As for Saturnin, I finally decided to go for the Apache License 2.0. I’m migrating the GUI to Qt in order to have something more up to date, and using Qt translation system to implement translations.

     

    I will try post more often … (who said deja-vu ? :p )

    Cheers !


  • Sega FD1089 decryption

    While I was gathering information about how various Sega encryptions worked, it became obvious that some had a lot in common. So I decided to regroup all the decryption routines into the same software, to be able to capitalize on previous work instead of starting from scratch when working on a new decryption.

    I just finished adding FD1089A/FD1089B decryption to the software, meaning that I can generate decrypted sets for PCBs using this kind of encryption. So far Aurail is done (sets 317-0167 and 317-0168), and checksums are automatically fixed. You’ll be able to get them from Porchy’s when the sets will be uploaded.
    I’ll try to add more decrypted sets when I have some spare time, but if you need one quick just drop me a line 😉

    Next step decryption wise will be to move FD1094 decryption code to the new software. After that I’ll have a look at System 24 FD1094 (floppy drive based), and MC8123 (Z80 based, which I’m far from being fluent with :p

    Cheers !


  • Back in business !

    Hi there, it’s been a long time 🙂

    As my interests evolved, I decided to move the devlog to WordPress, to focus on content : why reinvent the wheel when quality CMS already exist ?
    This new version will also talk about arcade stuff (mostly repair oriented), and of course electronics.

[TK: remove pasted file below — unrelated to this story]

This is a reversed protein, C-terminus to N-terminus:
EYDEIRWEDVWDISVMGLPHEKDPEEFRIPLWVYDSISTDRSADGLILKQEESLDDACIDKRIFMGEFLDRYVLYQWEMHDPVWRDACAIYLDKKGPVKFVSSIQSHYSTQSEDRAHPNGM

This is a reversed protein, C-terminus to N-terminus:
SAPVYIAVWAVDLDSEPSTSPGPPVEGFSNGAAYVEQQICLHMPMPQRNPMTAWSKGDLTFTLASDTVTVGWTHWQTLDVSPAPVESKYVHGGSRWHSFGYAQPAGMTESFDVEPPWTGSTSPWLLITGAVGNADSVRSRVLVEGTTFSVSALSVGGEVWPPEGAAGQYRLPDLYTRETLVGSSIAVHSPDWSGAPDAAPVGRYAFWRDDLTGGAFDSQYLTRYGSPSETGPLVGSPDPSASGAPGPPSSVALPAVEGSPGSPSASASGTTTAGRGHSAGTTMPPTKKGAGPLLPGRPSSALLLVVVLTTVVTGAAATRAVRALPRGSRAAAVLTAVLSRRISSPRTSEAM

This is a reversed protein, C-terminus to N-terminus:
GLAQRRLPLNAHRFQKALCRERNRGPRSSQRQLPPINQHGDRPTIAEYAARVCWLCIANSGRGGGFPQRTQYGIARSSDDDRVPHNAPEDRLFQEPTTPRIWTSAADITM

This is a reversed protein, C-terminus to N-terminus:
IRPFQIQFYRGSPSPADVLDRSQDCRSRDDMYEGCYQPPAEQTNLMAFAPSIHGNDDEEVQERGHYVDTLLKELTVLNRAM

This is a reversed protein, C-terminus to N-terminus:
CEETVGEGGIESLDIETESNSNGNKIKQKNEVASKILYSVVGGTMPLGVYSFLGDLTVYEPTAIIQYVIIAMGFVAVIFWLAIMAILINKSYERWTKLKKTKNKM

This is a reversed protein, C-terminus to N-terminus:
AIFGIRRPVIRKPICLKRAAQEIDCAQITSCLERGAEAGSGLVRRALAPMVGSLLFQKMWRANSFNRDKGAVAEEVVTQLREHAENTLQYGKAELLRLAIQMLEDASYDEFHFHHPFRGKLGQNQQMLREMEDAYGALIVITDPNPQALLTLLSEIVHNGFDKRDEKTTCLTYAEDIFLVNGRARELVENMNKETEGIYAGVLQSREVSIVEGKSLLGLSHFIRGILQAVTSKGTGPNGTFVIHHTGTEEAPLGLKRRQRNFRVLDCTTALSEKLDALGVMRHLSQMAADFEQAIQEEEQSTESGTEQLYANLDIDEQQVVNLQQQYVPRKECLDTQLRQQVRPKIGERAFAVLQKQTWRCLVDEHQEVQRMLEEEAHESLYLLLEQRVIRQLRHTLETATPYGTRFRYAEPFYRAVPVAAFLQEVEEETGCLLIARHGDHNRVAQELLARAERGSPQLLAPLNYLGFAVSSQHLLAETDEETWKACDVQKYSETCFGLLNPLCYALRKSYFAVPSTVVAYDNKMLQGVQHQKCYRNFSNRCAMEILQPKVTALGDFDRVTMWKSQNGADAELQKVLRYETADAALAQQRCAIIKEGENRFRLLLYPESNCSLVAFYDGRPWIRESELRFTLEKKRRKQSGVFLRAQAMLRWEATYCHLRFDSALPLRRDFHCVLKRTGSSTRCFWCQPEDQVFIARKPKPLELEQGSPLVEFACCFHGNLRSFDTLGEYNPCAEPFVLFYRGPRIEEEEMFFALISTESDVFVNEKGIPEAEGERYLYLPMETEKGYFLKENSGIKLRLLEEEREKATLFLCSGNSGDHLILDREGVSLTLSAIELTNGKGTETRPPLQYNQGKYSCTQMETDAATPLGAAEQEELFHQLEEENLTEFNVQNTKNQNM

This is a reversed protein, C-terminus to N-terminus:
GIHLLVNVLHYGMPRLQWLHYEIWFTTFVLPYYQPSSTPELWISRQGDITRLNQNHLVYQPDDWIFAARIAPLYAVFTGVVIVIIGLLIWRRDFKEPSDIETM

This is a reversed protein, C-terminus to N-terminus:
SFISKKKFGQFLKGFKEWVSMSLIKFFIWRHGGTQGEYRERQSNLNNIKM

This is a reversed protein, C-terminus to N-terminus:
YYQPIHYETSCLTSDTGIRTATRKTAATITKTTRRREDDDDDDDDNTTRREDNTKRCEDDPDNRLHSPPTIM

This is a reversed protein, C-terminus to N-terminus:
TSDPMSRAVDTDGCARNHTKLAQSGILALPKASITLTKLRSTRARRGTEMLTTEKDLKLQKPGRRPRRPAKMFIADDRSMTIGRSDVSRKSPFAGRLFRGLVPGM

Speaking of arcade repair, I take the opportunity to share about a nice little program I wrote.
    But first, a little history …

    As time goes by, I’m stacking lots of defective arcade games waiting to be repaired, and I’m having hard times keeping track of what is done and/or what is left to do. At first a simple excel file was enough, then I changed for Task Coach, but this one soon have shown its limits.
    After desperately looking for the perfect software, I realized it didn’t exist.
    So I decided to create it, and AGAR was born :p

    What means AGAR ? It stands for Arcade Games Analysis & Repair, and besides it’s almost the name of my favourite Final Fight character 😉

    With this software you can :
    – create manufacturers (without duplicates)
    – create games linked to these manufacturers (without duplicates)
    – create pcbs : with the game linked, its type (original, bootleg, conversion), its origin, its location, its state (working, wip, dead, etc.), its faults when they exist, etc.
    – for each pcb, you can add analysis and link actions to them (whether completed or not), pictures, signature data, describe faults, etc.
    – you can extract analysis/actions listing for every pcb, in text, JSON or XML format

    State of pcbs is shown using configurable colours (text and background), so you can check each state visually. You can also filter pcbs display by state and/or faults.

    AGAR is perfectly usable as is, but I intend to add some more modules in the future, like (non exhaustive list) :
    – purchase management
    – note management
    – and maybe a little components stockpile management, but don’t count heavily on this one …

    Linux and Windows binaries are available, and current version is 1.1.9. Click on “Projects” at the top of the page to get the link to AGAR’s project page on Bitbucket (including download links).

    That’s all for now, I hope you’ll find it useful, as for me I’m using it everyday.